Every year, the American Farm Bureau Federation surveys the cost of a traditional Thanksgiving Day dinner. This year the cost of the overall meal is up slightly, but turkey prices are down. US turkey production has been down slightly this year. Thus wholesale prices have been up, but that does not mean you will be paying more for bird at the center of your holiday table. AFBF economist John Anderson stated, “Turkey production has been down some this year, so you might think that would contribute to a higher retail price. But that’s really not what we’ve seen if you look at the last couple of months of information from USDA on turkey prices. Their retail prices have been lower. Wholesale turkey prices have been a little higher, so what we may be seeing is retailers deciding to take a little lower margin to get people in the store.” A whole turkey will average $21.65 a decrease of $1.35 per lb. from last year.
Anderson said higher prices some of the other items on the table contributed to the slightly higher price of the meal, “A few things that did increase though were sweet potatoes; pumpkin pie mix was up a little bit; and probably the items that were up more than anything else, although still not a major move, were the dairy-related products. We have whipping cream and whole milk in the survey, and we also have miscellaneous items which includes butter.” The cost of a traditional Thanksgiving Day meal for 10 was found to be $49.41, up just 39 cents from a year ago.
But, as Anderson points out, the cost of the meal is a testament to the bounty and productivity of American agriculture, “The cost of our Thanksgiving meal works out to less than $5 per serving. That’s incredibly affordable. To be able to provide a special holiday meal for your family really for less than the cost of a fast food meal is remarkable, and it’s something that we shouldn’t take for granted.”
The cost of the meal has remained under $50 for the past several years. The cost for a traditional Thanksgiving meal in Indiana decreased from 2013 to 2014, according to an informal survey of grocery prices from Indiana Farm Bureau. This is the second year in a row the survey total has decreased. The annual survey indicates that the average cost for this year’s Thanksgiving meal for 10 is $46.93, down nearly $1.19 from last year’s average of $48.12 and down more than $4 from the 2012 total of $51.05 (an all-time high for the survey).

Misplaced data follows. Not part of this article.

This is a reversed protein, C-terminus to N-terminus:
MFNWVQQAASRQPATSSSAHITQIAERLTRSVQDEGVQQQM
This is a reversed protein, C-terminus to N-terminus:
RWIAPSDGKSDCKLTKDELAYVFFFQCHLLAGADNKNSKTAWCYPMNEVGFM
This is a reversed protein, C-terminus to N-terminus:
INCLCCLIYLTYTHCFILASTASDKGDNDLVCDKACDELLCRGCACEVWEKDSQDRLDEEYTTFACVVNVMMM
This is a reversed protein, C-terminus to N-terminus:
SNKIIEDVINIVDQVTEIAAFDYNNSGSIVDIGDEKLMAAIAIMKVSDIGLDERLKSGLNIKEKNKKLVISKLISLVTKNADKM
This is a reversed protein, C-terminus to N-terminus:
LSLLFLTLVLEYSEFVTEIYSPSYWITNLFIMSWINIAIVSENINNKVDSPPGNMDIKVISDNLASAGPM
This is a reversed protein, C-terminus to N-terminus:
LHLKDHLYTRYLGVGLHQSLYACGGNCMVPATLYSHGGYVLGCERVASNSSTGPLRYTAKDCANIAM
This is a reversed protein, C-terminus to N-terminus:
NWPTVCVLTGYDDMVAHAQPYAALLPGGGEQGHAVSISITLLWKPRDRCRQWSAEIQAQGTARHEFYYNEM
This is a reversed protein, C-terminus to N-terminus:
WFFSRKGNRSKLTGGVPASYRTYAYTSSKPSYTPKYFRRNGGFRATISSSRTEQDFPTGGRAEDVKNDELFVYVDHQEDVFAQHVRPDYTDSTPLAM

“As a consumer, I’m very happy to see prices continue to go down,” said Isabella Chism, Indiana Farm Bureau second vice president. “As a farmer, I’m honored to help produce the food for family Thanksgiving celebrations.”
The shopping list includes turkey, bread stuffing, sweet potatoes, rolls with butter, peas, cranberries, a relish tray of carrots and celery, pumpkin pie with whipped cream, and both coffee and milk, all in quantities sufficient to serve a family of 10. There is also plenty for leftovers.
The Indiana survey was conducted by 29 volunteer shoppers who went into local grocery stores around the state and collected the price information. Farm Bureau volunteer shoppers are asked to look for the best possible prices, without taking advantage of special promotional coupons or purchase deals, such as spending $50 and receiving a free turkey. The big-ticket item – a 16-pound turkey – was $20.96 or $1.31 per pound, a decrease of 13 cents per pound and$2.08 overall. Other prices that decreased on the survey were cranberries, which dropped by 30 cents per 12-ounce bag to $2.14; stuffing, which dropped by 22 cents to $2.40; a 16-ounce bag of peas, which dropped by 2 cents to $1.38; a two-pack of frozen pie shells, which dropped by a penny to $2.33; and a 1-pound relish tray of carrots and celery, down 1 cent to 83 cents.
The largest increase was for sweet potatoes, which rose by 21 cents per pound for a total average price of $3.60 for 3 pounds. Other increases: a combined group of miscellaneous items including coffee and ingredients necessary to prepare the meal (onions, eggs, sugar, flour, evaporated milk, and butter) rose 28 cents to $3.48; a half-pint of whipping cream rose 27 cents to $1.89; whole milk increased by 17 cents per gallon to $2.93; pumpkin pie filling rose by 7 cents per 30-ounce can to $3.14; and a dozen rolls rose by 3 cents to $1.86.